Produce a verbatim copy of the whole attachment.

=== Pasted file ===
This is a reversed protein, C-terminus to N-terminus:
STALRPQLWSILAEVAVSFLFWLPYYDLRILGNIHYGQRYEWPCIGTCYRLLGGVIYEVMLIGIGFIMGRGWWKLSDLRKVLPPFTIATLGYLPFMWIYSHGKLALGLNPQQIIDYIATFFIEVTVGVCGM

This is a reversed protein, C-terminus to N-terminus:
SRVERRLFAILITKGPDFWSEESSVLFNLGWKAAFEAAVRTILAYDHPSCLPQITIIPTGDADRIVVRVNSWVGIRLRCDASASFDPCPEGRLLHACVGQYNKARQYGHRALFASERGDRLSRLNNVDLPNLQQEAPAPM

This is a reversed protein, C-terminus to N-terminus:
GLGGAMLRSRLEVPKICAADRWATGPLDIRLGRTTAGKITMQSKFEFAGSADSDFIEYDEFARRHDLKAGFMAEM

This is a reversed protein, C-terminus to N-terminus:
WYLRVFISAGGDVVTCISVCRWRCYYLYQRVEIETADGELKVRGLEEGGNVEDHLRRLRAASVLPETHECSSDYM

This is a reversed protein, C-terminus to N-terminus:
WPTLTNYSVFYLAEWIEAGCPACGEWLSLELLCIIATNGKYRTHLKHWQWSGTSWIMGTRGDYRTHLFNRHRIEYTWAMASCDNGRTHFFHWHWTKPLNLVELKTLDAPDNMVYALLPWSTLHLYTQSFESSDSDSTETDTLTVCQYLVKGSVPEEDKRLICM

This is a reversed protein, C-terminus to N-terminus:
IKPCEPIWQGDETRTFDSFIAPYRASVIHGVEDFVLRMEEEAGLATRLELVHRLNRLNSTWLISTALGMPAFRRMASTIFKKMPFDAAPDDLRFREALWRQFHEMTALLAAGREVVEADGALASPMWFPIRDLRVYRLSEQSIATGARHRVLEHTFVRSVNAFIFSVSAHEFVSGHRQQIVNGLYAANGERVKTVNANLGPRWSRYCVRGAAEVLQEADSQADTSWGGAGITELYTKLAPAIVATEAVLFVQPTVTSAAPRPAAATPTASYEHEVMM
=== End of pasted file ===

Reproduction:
This is a reversed protein, C-terminus to N-terminus:
STALRPQLWSILAEVAVSFLFWLPYYDLRILGNIHYGQRYEWPCIGTCYRLLGGVIYEVMLIGIGFIMGRGWWKLSDLRKVLPPFTIATLGYLPFMWIYSHGKLALGLNPQQIIDYIATFFIEVTVGVCGM

This is a reversed protein, C-terminus to N-terminus:
SRVERRLFAILITKGPDFWSEESSVLFNLGWKAAFEAAVRTILAYDHPSCLPQITIIPTGDADRIVVRVNSWVGIRLRCDASASFDPCPEGRLLHACVGQYNKARQYGHRALFASERGDRLSRLNNVDLPNLQQEAPAPM

This is a reversed protein, C-terminus to N-terminus:
GLGGAMLRSRLEVPKICAADRWATGPLDIRLGRTTAGKITMQSKFEFAGSADSDFIEYDEFARRHDLKAGFMAEM

This is a reversed protein, C-terminus to N-terminus:
WYLRVFISAGGDVVTCISVCRWRCYYLYQRVEIETADGELKVRGLEEGGNVEDHLRRLRAASVLPETHECSSDYM

This is a reversed protein, C-terminus to N-terminus:
WPTLTNYSVFYLAEWIEAGCPACGEWLSLELLCIIATNGKYRTHLKHWQWSGTSWIMGTRGDYRTHLFNRHRIEYTWAMASCDNGRTHFFHWHWTKPLNLVELKTLDAPDNMVYALLPWSTLHLYTQSFESSDSDSTETDTLTVCQYLVKGSVPEEDKRLICM

This is a reversed protein, C-terminus to N-terminus:
IKPCEPIWQGDETRTFDSFIAPYRASVIHGVEDFVLRMEEEAGLATRLELVHRLNRLNSTWLISTALGMPAFRRMASTIFKKMPFDAAPDDLRFREALWRQFHEMTALLAAGREVVEADGALASPMWFPIRDLRVYRLSEQSIATGARHRVLEHTFVRSVNAFIFSVSAHEFVSGHRQQIVNGLYAANGERVKTVNANLGPRWSRYCVRGAAEVLQEADSQADTSWGGAGITELYTKLAPAIVATEAVLFVQPTVTSAAPRPAAATPTASYEHEVMM